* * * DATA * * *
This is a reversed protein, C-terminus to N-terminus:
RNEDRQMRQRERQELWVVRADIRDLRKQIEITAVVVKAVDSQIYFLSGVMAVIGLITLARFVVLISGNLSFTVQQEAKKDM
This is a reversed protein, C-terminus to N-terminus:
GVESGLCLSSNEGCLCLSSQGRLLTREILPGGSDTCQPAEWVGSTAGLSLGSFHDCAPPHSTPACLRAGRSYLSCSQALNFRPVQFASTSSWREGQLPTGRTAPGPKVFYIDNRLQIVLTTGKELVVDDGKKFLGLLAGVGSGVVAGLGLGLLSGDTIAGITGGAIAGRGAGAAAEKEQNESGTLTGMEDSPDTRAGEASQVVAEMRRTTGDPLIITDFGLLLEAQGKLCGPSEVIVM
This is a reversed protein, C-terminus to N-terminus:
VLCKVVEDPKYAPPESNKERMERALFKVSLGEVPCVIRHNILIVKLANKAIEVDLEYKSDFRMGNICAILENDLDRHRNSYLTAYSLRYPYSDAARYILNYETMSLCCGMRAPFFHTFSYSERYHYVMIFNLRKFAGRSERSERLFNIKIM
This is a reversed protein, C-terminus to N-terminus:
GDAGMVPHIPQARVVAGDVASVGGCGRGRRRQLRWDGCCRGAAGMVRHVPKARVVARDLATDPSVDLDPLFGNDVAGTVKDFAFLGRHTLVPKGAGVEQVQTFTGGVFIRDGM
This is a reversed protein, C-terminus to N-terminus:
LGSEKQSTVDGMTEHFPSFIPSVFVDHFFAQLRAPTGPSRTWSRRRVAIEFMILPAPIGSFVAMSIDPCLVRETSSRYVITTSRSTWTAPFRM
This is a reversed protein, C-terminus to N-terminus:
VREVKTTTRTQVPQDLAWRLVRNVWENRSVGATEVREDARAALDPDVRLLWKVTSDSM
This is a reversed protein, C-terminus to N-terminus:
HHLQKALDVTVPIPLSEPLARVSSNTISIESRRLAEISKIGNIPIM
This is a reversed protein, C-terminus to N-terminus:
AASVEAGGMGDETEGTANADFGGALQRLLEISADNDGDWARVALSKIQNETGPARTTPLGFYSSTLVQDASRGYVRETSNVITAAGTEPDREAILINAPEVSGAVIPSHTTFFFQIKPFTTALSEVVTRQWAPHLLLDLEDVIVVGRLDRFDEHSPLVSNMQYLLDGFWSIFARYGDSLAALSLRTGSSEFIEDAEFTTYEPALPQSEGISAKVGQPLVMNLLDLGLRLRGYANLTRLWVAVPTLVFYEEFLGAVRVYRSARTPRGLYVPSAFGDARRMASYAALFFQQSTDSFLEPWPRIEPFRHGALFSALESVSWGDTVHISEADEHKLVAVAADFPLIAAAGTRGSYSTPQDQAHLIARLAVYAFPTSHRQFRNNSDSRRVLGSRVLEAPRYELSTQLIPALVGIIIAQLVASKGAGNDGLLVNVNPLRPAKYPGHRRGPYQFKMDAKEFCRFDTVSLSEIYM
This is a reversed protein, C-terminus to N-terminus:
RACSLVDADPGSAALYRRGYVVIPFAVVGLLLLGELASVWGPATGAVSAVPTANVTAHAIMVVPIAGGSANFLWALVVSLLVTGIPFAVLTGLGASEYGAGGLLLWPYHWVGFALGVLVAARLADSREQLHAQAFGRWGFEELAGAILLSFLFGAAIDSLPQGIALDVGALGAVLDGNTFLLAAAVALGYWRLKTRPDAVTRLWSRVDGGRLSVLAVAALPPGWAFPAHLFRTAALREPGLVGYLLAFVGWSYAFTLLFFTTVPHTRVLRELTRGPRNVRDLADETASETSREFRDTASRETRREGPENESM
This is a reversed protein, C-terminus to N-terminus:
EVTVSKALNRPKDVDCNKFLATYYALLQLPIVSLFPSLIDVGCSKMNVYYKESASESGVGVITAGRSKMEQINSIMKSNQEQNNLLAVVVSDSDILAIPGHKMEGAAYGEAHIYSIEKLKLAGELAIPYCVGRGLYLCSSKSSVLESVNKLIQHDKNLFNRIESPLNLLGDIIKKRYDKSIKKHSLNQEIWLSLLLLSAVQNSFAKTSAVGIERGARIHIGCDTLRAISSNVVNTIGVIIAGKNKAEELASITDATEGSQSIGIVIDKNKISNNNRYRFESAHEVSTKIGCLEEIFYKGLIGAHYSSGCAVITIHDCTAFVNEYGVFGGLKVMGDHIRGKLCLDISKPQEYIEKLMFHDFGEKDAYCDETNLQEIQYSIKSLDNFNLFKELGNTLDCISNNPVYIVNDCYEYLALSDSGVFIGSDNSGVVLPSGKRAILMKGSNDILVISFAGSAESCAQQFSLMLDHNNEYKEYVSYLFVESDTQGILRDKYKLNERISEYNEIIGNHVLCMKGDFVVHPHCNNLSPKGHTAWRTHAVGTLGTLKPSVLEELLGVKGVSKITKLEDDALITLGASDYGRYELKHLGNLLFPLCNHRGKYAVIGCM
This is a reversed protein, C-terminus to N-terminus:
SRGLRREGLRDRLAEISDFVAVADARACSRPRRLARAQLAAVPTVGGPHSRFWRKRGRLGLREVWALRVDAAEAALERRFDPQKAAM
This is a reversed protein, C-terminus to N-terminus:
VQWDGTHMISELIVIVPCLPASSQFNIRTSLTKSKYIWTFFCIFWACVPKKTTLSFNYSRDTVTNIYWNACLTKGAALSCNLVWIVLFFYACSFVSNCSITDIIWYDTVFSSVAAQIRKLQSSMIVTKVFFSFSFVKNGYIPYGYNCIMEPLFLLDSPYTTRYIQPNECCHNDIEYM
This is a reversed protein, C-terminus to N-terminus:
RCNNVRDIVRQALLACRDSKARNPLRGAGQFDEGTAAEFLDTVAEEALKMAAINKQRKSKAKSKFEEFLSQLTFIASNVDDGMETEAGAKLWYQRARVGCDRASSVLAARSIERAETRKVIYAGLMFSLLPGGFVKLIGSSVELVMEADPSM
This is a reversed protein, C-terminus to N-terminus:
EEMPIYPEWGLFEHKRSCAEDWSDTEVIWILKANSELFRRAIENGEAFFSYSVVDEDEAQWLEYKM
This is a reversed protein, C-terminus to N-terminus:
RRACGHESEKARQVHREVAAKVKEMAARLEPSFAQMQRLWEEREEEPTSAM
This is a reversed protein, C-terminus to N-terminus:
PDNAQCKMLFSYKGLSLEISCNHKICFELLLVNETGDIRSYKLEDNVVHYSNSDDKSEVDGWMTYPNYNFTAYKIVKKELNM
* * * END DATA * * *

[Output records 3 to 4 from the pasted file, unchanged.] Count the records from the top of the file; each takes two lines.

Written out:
This is a reversed protein, C-terminus to N-terminus:
VLCKVVEDPKYAPPESNKERMERALFKVSLGEVPCVIRHNILIVKLANKAIEVDLEYKSDFRMGNICAILENDLDRHRNSYLTAYSLRYPYSDAARYILNYETMSLCCGMRAPFFHTFSYSERYHYVMIFNLRKFAGRSERSERLFNIKIM
This is a reversed protein, C-terminus to N-terminus:
GDAGMVPHIPQARVVAGDVASVGGCGRGRRRQLRWDGCCRGAAGMVRHVPKARVVARDLATDPSVDLDPLFGNDVAGTVKDFAFLGRHTLVPKGAGVEQVQTFTGGVFIRDGM